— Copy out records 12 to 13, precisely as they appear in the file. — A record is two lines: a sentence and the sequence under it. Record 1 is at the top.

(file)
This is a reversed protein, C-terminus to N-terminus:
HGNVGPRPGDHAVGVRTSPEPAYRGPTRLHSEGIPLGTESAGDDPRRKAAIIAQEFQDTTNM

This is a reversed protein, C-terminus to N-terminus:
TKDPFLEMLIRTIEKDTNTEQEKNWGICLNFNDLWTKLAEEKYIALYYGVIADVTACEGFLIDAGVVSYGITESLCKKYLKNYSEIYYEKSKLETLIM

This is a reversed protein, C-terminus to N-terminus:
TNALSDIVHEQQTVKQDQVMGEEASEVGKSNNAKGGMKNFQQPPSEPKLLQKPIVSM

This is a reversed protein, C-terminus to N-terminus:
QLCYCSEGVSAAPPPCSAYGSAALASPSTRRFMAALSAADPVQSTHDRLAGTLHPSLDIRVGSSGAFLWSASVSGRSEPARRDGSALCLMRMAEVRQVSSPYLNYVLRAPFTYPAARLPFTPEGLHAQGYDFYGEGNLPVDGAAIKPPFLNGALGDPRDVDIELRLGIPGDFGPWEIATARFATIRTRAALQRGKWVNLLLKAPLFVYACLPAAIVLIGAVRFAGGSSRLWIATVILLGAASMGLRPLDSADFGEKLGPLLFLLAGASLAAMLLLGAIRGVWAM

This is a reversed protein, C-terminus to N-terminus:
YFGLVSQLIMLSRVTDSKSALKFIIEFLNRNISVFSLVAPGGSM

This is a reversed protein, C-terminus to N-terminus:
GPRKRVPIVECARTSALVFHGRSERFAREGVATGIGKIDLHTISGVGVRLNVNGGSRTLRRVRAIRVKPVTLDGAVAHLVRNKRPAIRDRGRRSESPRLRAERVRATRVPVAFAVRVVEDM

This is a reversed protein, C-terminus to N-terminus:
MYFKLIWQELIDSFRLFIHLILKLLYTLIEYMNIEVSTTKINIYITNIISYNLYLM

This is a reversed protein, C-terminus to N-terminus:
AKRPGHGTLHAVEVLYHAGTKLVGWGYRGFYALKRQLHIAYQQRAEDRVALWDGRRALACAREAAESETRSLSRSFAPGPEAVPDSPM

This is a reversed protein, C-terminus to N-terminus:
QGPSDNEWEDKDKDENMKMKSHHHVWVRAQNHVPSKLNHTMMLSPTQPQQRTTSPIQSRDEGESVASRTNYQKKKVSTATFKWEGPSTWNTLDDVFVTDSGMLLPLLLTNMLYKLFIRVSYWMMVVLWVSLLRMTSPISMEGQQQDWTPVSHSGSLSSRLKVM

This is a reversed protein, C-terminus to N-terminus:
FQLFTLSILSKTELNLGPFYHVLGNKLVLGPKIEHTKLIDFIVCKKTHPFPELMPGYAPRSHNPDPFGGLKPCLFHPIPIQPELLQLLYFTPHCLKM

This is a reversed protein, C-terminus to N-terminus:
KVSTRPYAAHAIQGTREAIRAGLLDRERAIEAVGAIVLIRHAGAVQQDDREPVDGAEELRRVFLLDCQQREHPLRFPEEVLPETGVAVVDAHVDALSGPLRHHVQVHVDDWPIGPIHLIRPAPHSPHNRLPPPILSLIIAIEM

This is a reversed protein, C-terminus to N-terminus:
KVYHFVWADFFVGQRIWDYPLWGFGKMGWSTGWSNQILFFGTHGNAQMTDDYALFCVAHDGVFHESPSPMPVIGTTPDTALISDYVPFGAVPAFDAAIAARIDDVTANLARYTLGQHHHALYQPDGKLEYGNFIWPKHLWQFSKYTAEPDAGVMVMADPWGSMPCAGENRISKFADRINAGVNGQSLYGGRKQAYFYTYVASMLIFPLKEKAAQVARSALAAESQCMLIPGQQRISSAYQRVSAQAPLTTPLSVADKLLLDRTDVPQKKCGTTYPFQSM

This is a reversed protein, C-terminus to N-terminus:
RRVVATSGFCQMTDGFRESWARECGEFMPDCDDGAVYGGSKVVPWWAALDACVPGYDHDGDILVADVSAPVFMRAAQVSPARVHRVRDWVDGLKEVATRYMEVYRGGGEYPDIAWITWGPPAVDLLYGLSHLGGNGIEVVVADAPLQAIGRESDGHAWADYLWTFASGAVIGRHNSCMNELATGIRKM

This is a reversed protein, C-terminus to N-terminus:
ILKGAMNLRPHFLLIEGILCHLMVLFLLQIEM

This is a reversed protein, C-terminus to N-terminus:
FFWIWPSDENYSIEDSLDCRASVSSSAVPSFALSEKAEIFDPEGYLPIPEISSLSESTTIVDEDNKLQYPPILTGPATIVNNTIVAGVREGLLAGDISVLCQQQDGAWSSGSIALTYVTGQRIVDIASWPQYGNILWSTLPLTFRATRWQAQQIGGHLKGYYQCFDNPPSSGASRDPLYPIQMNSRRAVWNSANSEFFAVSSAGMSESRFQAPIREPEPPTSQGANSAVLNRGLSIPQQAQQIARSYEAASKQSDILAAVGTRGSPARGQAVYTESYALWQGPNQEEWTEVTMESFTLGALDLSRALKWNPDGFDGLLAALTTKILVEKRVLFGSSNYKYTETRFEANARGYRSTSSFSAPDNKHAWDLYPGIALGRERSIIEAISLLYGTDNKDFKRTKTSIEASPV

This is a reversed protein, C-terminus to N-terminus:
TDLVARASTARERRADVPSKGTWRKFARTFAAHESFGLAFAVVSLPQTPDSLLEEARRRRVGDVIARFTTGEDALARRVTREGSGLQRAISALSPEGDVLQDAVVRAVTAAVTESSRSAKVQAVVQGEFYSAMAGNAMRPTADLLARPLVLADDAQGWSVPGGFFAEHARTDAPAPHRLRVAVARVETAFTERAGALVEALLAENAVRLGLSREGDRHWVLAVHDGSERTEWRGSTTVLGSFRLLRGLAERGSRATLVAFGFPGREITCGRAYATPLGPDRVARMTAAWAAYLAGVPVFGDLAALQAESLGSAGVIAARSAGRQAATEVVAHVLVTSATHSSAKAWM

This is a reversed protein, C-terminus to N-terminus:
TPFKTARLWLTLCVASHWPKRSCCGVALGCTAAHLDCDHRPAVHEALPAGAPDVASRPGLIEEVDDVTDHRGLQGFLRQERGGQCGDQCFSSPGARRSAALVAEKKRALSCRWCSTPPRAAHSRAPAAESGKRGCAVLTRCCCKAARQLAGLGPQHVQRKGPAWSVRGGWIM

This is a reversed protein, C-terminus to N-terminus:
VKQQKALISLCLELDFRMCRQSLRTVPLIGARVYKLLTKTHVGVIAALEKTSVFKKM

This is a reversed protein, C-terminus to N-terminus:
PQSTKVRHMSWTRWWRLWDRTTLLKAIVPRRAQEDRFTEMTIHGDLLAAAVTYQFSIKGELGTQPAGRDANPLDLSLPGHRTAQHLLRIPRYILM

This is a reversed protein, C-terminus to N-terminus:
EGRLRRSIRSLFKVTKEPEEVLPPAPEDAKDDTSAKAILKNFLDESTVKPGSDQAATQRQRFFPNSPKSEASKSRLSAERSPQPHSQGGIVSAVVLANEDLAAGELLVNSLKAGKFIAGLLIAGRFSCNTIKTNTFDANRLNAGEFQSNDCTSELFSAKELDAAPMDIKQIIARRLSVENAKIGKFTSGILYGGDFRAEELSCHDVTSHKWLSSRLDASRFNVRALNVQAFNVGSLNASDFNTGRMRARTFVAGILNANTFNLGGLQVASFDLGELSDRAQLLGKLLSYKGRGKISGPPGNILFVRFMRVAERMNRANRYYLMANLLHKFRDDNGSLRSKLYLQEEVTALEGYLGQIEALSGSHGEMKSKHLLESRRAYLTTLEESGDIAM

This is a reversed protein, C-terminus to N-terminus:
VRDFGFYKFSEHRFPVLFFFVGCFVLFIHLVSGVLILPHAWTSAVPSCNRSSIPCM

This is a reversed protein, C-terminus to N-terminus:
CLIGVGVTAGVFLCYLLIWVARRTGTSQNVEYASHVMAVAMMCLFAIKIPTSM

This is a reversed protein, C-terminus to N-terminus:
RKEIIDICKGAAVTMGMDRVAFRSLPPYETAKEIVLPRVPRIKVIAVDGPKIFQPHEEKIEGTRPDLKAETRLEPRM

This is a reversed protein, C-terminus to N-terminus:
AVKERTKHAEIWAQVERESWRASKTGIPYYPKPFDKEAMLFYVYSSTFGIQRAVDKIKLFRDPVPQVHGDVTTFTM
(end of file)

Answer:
This is a reversed protein, C-terminus to N-terminus:
KVYHFVWADFFVGQRIWDYPLWGFGKMGWSTGWSNQILFFGTHGNAQMTDDYALFCVAHDGVFHESPSPMPVIGTTPDTALISDYVPFGAVPAFDAAIAARIDDVTANLARYTLGQHHHALYQPDGKLEYGNFIWPKHLWQFSKYTAEPDAGVMVMADPWGSMPCAGENRISKFADRINAGVNGQSLYGGRKQAYFYTYVASMLIFPLKEKAAQVARSALAAESQCMLIPGQQRISSAYQRVSAQAPLTTPLSVADKLLLDRTDVPQKKCGTTYPFQSM

This is a reversed protein, C-terminus to N-terminus:
RRVVATSGFCQMTDGFRESWARECGEFMPDCDDGAVYGGSKVVPWWAALDACVPGYDHDGDILVADVSAPVFMRAAQVSPARVHRVRDWVDGLKEVATRYMEVYRGGGEYPDIAWITWGPPAVDLLYGLSHLGGNGIEVVVADAPLQAIGRESDGHAWADYLWTFASGAVIGRHNSCMNELATGIRKM